Hypoplastic Bone Marrow Failure in a Patient with Hereditary Persistence of Foetal Haemoglobin (HPFH) Trait ED01-ED02
Dr. AK Kapoor,
Department of Pathology, Vivekananda Polyclinic and Institute of Medical Sciences, Nirala Nagar, Lucknow-226020, Uttar Pradesh, India.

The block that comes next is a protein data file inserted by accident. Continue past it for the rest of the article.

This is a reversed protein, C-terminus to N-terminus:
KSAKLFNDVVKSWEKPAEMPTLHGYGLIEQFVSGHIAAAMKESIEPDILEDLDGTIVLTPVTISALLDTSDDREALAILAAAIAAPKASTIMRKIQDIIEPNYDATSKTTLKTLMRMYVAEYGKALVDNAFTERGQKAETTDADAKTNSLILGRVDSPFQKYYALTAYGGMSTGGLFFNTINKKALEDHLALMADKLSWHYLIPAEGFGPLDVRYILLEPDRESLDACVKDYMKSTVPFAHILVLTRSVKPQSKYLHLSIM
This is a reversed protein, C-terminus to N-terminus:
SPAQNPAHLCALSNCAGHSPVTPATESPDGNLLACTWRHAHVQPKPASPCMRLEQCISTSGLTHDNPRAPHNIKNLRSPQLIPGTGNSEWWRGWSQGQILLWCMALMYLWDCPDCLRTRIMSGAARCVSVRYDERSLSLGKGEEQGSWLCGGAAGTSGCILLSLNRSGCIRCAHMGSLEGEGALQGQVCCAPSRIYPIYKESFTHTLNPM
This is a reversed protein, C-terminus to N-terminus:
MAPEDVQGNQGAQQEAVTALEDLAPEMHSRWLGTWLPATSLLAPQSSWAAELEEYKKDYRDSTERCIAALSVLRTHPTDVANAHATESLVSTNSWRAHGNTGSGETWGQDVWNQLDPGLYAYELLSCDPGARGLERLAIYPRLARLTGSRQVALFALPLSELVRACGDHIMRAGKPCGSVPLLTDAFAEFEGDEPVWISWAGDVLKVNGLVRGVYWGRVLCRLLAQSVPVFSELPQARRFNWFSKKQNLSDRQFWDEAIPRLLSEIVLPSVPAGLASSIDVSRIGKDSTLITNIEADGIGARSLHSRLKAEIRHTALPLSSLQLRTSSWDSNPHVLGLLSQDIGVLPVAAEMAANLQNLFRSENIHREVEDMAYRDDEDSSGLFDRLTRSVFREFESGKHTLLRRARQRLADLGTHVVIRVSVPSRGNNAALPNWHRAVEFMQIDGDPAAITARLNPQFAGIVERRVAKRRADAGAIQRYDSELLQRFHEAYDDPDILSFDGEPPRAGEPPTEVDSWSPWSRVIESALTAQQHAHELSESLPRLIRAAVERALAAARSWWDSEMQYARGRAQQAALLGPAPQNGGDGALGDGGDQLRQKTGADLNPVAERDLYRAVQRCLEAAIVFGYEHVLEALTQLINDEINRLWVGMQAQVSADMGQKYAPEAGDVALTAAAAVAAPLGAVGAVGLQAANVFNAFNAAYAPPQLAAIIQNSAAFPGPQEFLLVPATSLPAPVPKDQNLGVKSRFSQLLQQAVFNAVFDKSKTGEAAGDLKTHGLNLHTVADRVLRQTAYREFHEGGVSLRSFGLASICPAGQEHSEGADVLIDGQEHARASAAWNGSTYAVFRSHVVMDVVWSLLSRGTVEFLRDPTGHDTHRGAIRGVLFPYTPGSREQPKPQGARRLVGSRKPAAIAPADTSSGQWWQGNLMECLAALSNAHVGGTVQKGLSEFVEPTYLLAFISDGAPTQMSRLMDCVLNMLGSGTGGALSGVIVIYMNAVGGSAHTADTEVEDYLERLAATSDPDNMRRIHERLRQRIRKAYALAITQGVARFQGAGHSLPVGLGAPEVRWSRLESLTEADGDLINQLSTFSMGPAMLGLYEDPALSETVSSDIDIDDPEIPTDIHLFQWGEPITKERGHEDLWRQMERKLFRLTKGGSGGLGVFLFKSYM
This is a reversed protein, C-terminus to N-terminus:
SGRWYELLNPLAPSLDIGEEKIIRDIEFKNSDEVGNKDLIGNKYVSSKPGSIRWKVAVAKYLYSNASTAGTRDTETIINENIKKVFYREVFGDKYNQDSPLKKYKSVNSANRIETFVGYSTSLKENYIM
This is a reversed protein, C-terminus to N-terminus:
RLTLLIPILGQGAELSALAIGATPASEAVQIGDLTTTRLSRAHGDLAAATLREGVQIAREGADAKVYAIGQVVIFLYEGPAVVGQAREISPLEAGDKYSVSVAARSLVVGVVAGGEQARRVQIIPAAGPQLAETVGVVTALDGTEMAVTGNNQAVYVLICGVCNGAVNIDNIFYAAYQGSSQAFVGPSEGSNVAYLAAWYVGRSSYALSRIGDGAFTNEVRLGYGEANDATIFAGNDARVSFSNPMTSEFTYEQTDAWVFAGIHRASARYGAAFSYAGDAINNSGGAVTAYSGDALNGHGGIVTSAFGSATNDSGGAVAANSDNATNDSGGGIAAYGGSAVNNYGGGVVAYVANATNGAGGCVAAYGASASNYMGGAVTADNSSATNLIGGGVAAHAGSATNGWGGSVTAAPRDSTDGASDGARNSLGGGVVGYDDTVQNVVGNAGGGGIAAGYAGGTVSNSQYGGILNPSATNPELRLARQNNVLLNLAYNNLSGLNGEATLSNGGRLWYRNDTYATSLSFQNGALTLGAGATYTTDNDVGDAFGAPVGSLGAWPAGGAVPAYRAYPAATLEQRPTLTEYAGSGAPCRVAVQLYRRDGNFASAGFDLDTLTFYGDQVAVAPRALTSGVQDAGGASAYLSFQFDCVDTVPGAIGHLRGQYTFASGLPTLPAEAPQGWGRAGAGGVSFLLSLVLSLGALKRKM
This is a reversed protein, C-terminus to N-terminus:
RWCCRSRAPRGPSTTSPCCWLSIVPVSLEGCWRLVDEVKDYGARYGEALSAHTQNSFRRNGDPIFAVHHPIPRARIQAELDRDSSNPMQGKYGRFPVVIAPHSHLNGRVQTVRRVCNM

Hereditary Persistence of Foetal Haemoglobin (HPFH) trait is a rare genetic disorder and is caused by a large deletion involving δ and β globin genes. It is characterised by persistence of Foetal Haemoglobin (HbF) even in an adult. HbF level may vary from 2 to 30% in carriers of HPFH. Clinically, HPFH trait is asymptomatic without relevant haematological alterations. Mostly, HPFH trait is detected incidently while screening for other haemoglobinopathies. Herewith, we report a case of HPFH trait in our population. A 10-year-old boy born of non-consanguineous marriage complained of dyspnoea on exertion and dizziness. On examination he had generalised pallor. Earlier, he gave history of exposure to pesticides while spraying on crops. Later, he developed neutropenia (neutrophils 2000/mm3). He was immediately treated with piperacillin and gentamicin. Later, he was found to be severely anaemic (haemoglobin 3.0 gm/dL). His serum ferritin was within normal range. He also had severe thrombocytopenia (Platelets 10Ã—109/L). Subsequently, Haemoglobin High Pressure Liquid Chromatography (Hb HPLC) was done. His chromatogram showed raised HbF concentration (5.8%) and borderline/or reduced HbA2 concentration (3.1%). He was finally diagnosed as a case of HPFH trait. He was given folic acid and 250 mL of the whole blood transfusion during his stay in hospital. Pesticide and/or insecticide might have caused severe hypoplastic anaemia. Moreover, piperacillin and gentamicin might have also contributed to thrombocytopenia. Detection of HPFH trait appeared to be important for its prevention in our region.